The Queensland Marsupial Feline
One branch of cryptozoology deals with animals thought to be extinct, such as the coelacanth, a fish thought to be so that was caught off of the coast of Africa in the 1900s. The Queensland Tiger, according to some zoologists might be not extinct, but could be a Thylacoleo, not one of the big cats, but a marsupial cat. There are fossilized specimens to document its existence. Witnesses describe the animal as having large fangs and other characteristics that match what scientists believe the animal looked like. Sightings of this cryptoid are rare and are still reported.
The Queensland Tiger also called the Queensland Marsupial Lion and Cat. It is not the same animal as the Tasmanian Tiger, Wolf or Thylacine according to Jerome Clark and Loren Coleman in their book, Cryptozoology* A to Z (Fireside, 1999).
Pictures drawn according to accounts of eyewitnesses clearly show a feline creature. The thylacine more closely resembles canines in pictures taken of the animal before it became extinct.
The tiger has been described as a cobby striped animal with a feline head about the size of a big dog. It’s nasty and has been reported to leap through the air and disembowel dogs. Many witnesses report that it has a hopping gait and can make huge jumps.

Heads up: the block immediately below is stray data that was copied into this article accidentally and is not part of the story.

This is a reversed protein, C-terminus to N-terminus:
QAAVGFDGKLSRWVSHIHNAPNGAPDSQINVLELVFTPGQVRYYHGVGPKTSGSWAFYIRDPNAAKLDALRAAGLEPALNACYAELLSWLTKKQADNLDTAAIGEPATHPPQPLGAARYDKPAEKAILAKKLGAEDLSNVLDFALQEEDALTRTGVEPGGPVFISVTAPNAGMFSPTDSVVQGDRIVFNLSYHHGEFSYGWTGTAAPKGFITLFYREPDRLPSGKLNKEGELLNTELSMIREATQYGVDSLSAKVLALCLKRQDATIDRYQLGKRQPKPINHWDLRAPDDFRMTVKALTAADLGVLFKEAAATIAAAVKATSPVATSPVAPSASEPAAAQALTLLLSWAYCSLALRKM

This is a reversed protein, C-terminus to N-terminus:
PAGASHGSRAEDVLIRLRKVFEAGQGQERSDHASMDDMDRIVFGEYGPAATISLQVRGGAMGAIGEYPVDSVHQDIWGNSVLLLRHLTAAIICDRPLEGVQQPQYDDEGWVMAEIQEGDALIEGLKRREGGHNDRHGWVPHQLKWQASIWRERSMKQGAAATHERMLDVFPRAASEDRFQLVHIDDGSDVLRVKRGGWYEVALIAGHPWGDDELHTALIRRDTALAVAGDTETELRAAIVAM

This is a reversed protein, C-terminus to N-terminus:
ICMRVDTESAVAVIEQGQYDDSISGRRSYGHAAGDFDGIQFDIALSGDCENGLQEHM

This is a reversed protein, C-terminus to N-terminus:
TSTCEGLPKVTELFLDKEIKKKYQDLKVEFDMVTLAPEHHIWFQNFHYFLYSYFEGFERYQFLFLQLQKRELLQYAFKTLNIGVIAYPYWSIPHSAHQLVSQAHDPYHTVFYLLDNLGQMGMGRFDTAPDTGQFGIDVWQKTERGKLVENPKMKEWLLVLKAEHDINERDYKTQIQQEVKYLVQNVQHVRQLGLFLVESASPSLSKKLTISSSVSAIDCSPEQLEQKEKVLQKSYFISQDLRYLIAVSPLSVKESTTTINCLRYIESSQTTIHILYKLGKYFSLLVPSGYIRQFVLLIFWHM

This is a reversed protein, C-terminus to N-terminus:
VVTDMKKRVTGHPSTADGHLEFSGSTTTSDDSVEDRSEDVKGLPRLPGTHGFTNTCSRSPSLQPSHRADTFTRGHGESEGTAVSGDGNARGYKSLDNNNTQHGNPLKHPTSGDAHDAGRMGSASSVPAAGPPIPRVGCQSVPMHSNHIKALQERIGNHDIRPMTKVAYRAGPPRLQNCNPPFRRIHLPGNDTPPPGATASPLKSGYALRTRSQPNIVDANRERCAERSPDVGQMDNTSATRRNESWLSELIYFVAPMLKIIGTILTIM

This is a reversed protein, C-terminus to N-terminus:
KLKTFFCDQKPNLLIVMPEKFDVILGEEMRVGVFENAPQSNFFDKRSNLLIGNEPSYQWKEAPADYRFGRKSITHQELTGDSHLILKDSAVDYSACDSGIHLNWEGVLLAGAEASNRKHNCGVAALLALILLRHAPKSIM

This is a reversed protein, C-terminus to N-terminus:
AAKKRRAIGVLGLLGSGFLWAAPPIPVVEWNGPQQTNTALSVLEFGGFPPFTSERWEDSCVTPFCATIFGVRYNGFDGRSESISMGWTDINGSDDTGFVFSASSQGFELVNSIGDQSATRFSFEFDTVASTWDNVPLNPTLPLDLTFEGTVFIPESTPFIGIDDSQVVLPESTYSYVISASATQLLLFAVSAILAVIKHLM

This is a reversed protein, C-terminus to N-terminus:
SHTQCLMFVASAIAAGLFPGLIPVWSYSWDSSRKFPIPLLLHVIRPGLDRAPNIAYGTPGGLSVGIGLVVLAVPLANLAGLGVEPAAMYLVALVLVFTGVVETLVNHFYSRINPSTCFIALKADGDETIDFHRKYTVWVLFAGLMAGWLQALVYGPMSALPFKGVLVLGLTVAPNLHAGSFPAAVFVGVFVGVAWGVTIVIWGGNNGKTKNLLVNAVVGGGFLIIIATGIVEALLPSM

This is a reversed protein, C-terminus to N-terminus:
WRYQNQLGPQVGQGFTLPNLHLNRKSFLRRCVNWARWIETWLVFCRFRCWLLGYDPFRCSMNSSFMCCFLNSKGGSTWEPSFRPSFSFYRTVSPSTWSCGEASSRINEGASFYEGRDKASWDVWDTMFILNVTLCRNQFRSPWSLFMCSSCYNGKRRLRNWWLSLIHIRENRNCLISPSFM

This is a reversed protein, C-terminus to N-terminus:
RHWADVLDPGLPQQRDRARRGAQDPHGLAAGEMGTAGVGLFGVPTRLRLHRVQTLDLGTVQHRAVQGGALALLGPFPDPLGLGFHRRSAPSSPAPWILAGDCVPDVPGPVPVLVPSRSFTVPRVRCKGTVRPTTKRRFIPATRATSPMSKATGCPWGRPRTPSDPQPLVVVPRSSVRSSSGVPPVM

Encounters with the Queensland Tiger
Jerome Clark, Unexplained! (Visible Ink Press, 1999), describes sightings.
In the 1870s, police magistrate Brinsley G. Sherman wrote about his son’s encounter with the tiger near Rockingham Bay. It was evening. His son’s terrier picked up the scent of something and followed its trail, barking agitatedly. The son followed the dog and saw the strange animal. It was the size of a dingo, had a feline face, long tail and stripes on its back. The dog went after the beast, but it climbed up a tree. The dog barked at it and it rushed down the tree at the terrier and the boy.
Naturalist George Sharp saw the tiger in the early 1900s. It was at dusk near the source of the Tully River. It was bigger and darker than the thylacine. Shortly after this, a farmer killed one after it attacked his goats. Sharp followed the tracks and found the animal’s corpse. Although wild pigs had eaten the head and part of the body, the man was able to estimate it was five feet long. .
Ion L. Idriess who lived in York Peninsula claimed he saw a tiger disembowel a kangaroo. He also said he found a carcass of one by the Alice River after it died while fighting with his staghound who also died in the fray. The animal’s head was like a tiger’s.
H. Burrell and A. S. Le Souef wrote a book about Australian fauna and included an animal that appeared to be a cat who was getting to be a tiger. It lived in the remote rain forest on top of rocky mountains where people rarely go.